I knew Robin Cook by reputation long before I ever met him. His publisher in France, François Guerif, had talked at such length and with such enthusiasm for both the man and his writing, that when I finally laid eyes on Robin himself, standing up to the bar in the conference hotel hosting Nottingham’s Shots in the Dark International Mystery and Thriller Festival some years back, I was more than a little in awe. Everything about him was immediately recognizable: the leather jacket, the black beret, the cigarette, even the blonde on his arm. We were introduced and shook hands and he was nice enough to say he knew my work, though I suspect he was being polite; he was affable and friendly, greeting me as a colleague, a co-conspirator, both then and on the several further occasions we were to meet.
I must have read The Devil’s Home on Leave (1985), the second of the Factory novels he wrote as Derek Raymond, round about that time, and I read it again before writing this.
He knows how to get you, Derek/Robin; knows how to pull you in.
This, it its entirety, is Chapter One.
I knocked at a second-floor flat in a dreary house, one of two hundred in a dreary Catford street.Right. As a reader, you’re nicked.
After a while I heard steps the other side of the door. “McGruder?”
“Who’s that?” said a man’s voice. “Who wants him?”
“I do,” I said. “Open up. Police.”
The novel, as it develops, becomes, at its heart, a duel between the copper telling the story--the detective sergeant who works in The Factory, a small, under-resourced, off-the-wall unit that investigates low-level murders, the kind where nobody usually gives a shit about the victim, including, at times, the victims themselves--and the principal villain, Billy McGruder, an ex-Squaddie who grew up in Northern Ireland in a brutal loveless home that’s infected his behavior ever since.
It’s this clash of opposites who are, in fact, in so many ways alike, that is the nerve center of the book and gives it its main focus and strength. The Factory copper has lost his wife, other than as a demented non-person, and lost his child. He’s a man alone with his grievances against the world and his heart of stone. And McGruder is ... well, this is McGruder:
He stared at me without any expression at all, and I knew it was no use. He would always come out in pieces, in fury and despair, his way of describing a sense of loss. He would feel for a second, or a minute, if you reached out far enough to him; but he was too far gone, with violence behind him, violence in front and behind him. Like a broken piano, he could only make discords.It’s the violence, of course, that lies at the heart of the novel, at the heart of all of Factory novels, at the terrible heart of Robin’s Derek Raymond enterprise, culminating in I Was Dora Suarez (1990), a book I have several times started reading and never, squeamish as I am, been able to finish.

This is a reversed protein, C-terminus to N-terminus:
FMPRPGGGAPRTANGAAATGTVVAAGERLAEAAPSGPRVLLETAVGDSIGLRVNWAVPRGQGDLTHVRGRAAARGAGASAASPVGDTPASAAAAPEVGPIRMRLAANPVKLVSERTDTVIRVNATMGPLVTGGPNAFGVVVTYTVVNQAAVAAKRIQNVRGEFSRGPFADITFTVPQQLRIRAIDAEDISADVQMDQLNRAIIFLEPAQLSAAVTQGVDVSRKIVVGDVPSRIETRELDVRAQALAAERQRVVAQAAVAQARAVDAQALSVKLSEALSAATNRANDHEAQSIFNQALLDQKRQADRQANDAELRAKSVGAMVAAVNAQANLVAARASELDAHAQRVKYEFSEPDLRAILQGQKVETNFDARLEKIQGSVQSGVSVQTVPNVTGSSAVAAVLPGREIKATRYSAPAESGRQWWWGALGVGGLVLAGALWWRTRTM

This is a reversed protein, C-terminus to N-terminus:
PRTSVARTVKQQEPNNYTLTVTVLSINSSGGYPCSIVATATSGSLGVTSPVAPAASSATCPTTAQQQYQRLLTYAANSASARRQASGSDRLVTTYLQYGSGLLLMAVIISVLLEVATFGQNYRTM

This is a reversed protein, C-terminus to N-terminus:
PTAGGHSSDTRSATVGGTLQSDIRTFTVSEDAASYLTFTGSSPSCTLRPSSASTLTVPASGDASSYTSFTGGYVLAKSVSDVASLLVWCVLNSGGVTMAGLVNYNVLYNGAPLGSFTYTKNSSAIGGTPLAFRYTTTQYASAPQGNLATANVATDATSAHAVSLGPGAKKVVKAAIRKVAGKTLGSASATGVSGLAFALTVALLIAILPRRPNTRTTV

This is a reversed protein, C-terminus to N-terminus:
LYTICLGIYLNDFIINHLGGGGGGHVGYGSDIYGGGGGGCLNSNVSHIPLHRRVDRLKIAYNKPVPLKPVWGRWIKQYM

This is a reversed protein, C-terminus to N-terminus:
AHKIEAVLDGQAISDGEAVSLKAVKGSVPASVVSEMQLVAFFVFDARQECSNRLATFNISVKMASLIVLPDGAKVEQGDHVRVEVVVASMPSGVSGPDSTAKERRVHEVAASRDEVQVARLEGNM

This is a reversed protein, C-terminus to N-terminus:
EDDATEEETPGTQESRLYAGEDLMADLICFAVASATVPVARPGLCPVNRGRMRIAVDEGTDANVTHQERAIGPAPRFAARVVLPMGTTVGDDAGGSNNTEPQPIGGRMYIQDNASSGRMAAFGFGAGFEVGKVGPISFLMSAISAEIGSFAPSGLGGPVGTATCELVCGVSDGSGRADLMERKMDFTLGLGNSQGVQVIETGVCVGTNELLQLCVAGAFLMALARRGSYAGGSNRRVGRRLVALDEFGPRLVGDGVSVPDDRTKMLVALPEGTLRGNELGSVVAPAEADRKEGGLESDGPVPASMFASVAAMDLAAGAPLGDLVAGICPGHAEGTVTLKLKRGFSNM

Violence in these books, it seems to me, is both a reality and a metaphor: a metaphor for Robin’s growing disgust at the world around him. I can understand, I think, what he is doing, where he is going, without wanting to take that journey all the way with him.
I was reminded in places of an interview I heard with the late J.G. Ballard, in which he expressed an old-fashioned regret for the fact that when we jettisoned the certainties of the post-World War II world in Britain, we neglected to replace them with anything else other than thoughtless consumerism and a love for vacuous celebrity. Robin, I think, might have gone along with that--his protagonist certainly would.
There used to be dignity in life; I used to see it all around me when I was young. But now it’s gone. People no longer care about each other the way they used to--not the way my old man used to tell me life was when he worked in the Fire Service during the war and the bombing. Then, people who didn’t even know each other would go down into flattened buildings after a raid and shovel to get at the people buried down there as if the victims were their brothers. Even after the war there was some trust left; it ran on nearly into the Sixties. But now it’s all sorry, squire, don’t want to know.And there’s a beautifully written section--Chapter 14--in which the narrator harks back to his time as a young policeman in London and muses on the effects of the war, and it’s in extended passages like this, and the occasional down-to-earth and precise metaphor--“She was a hard-looking woman in her thirties with about as much pity in her face as an empty plate.”--that the strengths of Robin Cook’s writing come through most clearly.
Elsewhere, when he allows the plot to take him into areas he doesn’t truly seem interested in or to be capable of rendering convincingly--such as a late subplot involving Russian spies and a threat to the life of the defense minister--the tension drops and the quality of the book suffers.
Robin’s compass in these novels is a limited one--the scruffy low-life of down-at-heel pubs and seedy London back streets, the very real anguish of personal pain and loss, the extremities of violence itself. Limited but, once acknowledged, none the worse for that. Indeed, that very concentration is the books’ great gain; it gives them, at their best, an intensity that is rarely matched elsewhere.
NEXT UP: How the Dead Live (1986)